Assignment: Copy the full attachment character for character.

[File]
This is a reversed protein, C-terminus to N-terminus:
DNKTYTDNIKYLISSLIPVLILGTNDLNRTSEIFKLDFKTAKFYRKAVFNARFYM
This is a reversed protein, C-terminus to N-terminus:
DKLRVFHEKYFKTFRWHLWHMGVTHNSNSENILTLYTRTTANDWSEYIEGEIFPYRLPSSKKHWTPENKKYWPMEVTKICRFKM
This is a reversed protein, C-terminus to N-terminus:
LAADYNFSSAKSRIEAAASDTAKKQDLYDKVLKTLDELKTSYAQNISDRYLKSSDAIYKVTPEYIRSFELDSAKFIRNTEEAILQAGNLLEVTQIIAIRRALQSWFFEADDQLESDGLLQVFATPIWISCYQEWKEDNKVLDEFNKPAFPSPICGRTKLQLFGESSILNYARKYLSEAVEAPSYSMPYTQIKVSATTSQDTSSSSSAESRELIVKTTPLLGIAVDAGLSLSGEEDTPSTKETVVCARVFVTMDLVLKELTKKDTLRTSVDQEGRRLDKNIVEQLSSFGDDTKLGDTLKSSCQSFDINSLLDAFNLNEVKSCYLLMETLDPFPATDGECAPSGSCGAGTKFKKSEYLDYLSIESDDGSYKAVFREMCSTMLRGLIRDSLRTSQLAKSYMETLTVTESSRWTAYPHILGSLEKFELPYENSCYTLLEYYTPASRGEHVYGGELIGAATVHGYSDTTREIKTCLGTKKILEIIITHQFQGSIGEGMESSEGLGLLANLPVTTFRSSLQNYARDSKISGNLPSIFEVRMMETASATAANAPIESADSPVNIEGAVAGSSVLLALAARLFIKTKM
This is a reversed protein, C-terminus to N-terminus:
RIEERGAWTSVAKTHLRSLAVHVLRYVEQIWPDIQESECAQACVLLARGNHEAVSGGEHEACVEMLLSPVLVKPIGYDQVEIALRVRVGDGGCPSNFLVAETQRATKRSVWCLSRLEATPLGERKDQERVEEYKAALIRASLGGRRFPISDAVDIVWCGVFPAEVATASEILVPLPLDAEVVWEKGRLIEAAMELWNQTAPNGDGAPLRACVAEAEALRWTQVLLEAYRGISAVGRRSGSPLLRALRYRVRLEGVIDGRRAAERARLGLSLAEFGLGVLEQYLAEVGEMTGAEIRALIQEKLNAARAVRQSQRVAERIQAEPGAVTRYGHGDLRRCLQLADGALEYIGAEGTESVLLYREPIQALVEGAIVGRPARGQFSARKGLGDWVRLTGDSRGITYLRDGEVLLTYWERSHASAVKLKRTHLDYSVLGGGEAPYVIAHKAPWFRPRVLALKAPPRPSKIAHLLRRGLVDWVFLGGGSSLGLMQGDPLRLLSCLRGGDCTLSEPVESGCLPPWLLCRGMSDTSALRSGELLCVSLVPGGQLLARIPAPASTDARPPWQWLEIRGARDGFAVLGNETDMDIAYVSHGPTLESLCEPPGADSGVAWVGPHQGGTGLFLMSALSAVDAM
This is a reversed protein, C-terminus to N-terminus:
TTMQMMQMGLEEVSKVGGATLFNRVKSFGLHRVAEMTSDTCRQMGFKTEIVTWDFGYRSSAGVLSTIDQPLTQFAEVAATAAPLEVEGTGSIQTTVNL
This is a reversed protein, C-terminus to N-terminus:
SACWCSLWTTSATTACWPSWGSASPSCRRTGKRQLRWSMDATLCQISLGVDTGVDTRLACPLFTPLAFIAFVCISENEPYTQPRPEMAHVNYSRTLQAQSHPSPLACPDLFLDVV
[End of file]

This is a reversed protein, C-terminus to N-terminus:
DNKTYTDNIKYLISSLIPVLILGTNDLNRTSEIFKLDFKTAKFYRKAVFNARFYM
This is a reversed protein, C-terminus to N-terminus:
DKLRVFHEKYFKTFRWHLWHMGVTHNSNSENILTLYTRTTANDWSEYIEGEIFPYRLPSSKKHWTPENKKYWPMEVTKICRFKM
This is a reversed protein, C-terminus to N-terminus:
LAADYNFSSAKSRIEAAASDTAKKQDLYDKVLKTLDELKTSYAQNISDRYLKSSDAIYKVTPEYIRSFELDSAKFIRNTEEAILQAGNLLEVTQIIAIRRALQSWFFEADDQLESDGLLQVFATPIWISCYQEWKEDNKVLDEFNKPAFPSPICGRTKLQLFGESSILNYARKYLSEAVEAPSYSMPYTQIKVSATTSQDTSSSSSAESRELIVKTTPLLGIAVDAGLSLSGEEDTPSTKETVVCARVFVTMDLVLKELTKKDTLRTSVDQEGRRLDKNIVEQLSSFGDDTKLGDTLKSSCQSFDINSLLDAFNLNEVKSCYLLMETLDPFPATDGECAPSGSCGAGTKFKKSEYLDYLSIESDDGSYKAVFREMCSTMLRGLIRDSLRTSQLAKSYMETLTVTESSRWTAYPHILGSLEKFELPYENSCYTLLEYYTPASRGEHVYGGELIGAATVHGYSDTTREIKTCLGTKKILEIIITHQFQGSIGEGMESSEGLGLLANLPVTTFRSSLQNYARDSKISGNLPSIFEVRMMETASATAANAPIESADSPVNIEGAVAGSSVLLALAARLFIKTKM
This is a reversed protein, C-terminus to N-terminus:
RIEERGAWTSVAKTHLRSLAVHVLRYVEQIWPDIQESECAQACVLLARGNHEAVSGGEHEACVEMLLSPVLVKPIGYDQVEIALRVRVGDGGCPSNFLVAETQRATKRSVWCLSRLEATPLGERKDQERVEEYKAALIRASLGGRRFPISDAVDIVWCGVFPAEVATASEILVPLPLDAEVVWEKGRLIEAAMELWNQTAPNGDGAPLRACVAEAEALRWTQVLLEAYRGISAVGRRSGSPLLRALRYRVRLEGVIDGRRAAERARLGLSLAEFGLGVLEQYLAEVGEMTGAEIRALIQEKLNAARAVRQSQRVAERIQAEPGAVTRYGHGDLRRCLQLADGALEYIGAEGTESVLLYREPIQALVEGAIVGRPARGQFSARKGLGDWVRLTGDSRGITYLRDGEVLLTYWERSHASAVKLKRTHLDYSVLGGGEAPYVIAHKAPWFRPRVLALKAPPRPSKIAHLLRRGLVDWVFLGGGSSLGLMQGDPLRLLSCLRGGDCTLSEPVESGCLPPWLLCRGMSDTSALRSGELLCVSLVPGGQLLARIPAPASTDARPPWQWLEIRGARDGFAVLGNETDMDIAYVSHGPTLESLCEPPGADSGVAWVGPHQGGTGLFLMSALSAVDAM
This is a reversed protein, C-terminus to N-terminus:
TTMQMMQMGLEEVSKVGGATLFNRVKSFGLHRVAEMTSDTCRQMGFKTEIVTWDFGYRSSAGVLSTIDQPLTQFAEVAATAAPLEVEGTGSIQTTVNL
This is a reversed protein, C-terminus to N-terminus:
SACWCSLWTTSATTACWPSWGSASPSCRRTGKRQLRWSMDATLCQISLGVDTGVDTRLACPLFTPLAFIAFVCISENEPYTQPRPEMAHVNYSRTLQAQSHPSPLACPDLFLDVV